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67 Meanwhile, one of the coder is the researcher, whose opinions might influence the Without these indicators, the coders need to interpret each post based on their understanding of different personality traits, which might ca use bias. Suggestions for Future Studies This study analyzed Facebook study may analyze Facebook to the post and attitudes toward it. A future researcher would also gain a better understanding of consumer response toward different forms of communication, types of content, personality traits, and personality dimensions. In addition, further research m ay study number of comments and likes can help marketers to identify particular communication activities on their Facebook Fur thermore, two brands in the same product category and another brand in a different category were selected in this study. Future study can choose several brands in the same product category to compare their marketing efforts in Facebook The results would be more valuable for less successful brands to learn from top brands from the same product category. Finally, this study provided some insights to brand personality consistency across traditional media and social media. Future studies can conduct interview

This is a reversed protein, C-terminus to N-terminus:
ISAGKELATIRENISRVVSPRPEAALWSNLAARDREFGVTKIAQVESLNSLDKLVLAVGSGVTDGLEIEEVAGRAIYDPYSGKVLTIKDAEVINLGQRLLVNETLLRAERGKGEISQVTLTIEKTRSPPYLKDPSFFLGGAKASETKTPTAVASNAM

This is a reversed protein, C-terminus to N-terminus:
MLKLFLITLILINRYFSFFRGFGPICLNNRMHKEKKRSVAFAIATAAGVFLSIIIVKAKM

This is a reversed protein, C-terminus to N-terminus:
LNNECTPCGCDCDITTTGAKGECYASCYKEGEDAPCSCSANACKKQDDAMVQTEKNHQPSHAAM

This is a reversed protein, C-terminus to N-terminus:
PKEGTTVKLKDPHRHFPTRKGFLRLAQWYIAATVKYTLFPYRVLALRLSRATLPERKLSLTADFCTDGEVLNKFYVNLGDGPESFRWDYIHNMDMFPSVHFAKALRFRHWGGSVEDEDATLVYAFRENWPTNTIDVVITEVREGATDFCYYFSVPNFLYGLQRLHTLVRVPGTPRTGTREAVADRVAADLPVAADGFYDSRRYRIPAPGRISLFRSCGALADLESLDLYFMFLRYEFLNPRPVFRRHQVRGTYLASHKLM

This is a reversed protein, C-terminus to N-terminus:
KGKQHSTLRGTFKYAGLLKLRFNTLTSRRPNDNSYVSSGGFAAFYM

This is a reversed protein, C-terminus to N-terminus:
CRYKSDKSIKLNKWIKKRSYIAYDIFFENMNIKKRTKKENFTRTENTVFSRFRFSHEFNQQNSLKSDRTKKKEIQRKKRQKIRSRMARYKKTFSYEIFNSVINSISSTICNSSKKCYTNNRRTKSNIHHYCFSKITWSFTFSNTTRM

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68 media strategies. In this way, the consistency and inconsistency of brand personalities across media can be better explained. Conclusion In this study, a wide range of forms of comm unication and type s of content were found on Coca Facebook brand pages. These brands adopted a variety of ways to present information related to online advertising, online public relations, online sales promotion, and onl ine relationship communication s However, brands did not appear to utilize them to their full potential. This study also Coca Cola brand personalities on Facebook The results demonstrated that all three brands presented distinct brand personalities on their brand pages, which can help them to stand out from competitors. However, it was also found that brand personalities presented on their Facebook pages were largely inconsistent with traditionally established brand personalities. In conclusion, the findings of this study provide implications for brand managers to better utilize Facebook as a tool to communicate with their fans, and present their brand personalities a ppropriately.

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69 APPENDIX A EXAMPLES OF POSTS WI TH DIFFERENT FORMS O F COMMUNICATION, TYP ES OF CONTENTS AND BRAN D PERSONALITY TRAITS Examples of Posts with Different Forms of Communication Figure A 1. Form of communication example: Text Figure A 2. Fo rm of communication example: Text with picture

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70 Figure A 3 Form of communication example: Text with video Figure A 4 Form of c ommunication example: Text with link

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71 Examples of Posts with Different Types of Content Basic Information Figure A 5. Ty pe of content example: Basic information Online Advertising Figure A 6. Type of content example: Online a dvertising

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72 Online M arketing oriented Public Relations (MPR) Figure A 7 Type of content example: Sponsorship related marketing oriented public relations (MPR) activities Figure A 8 Type of content example: Event related MPR activities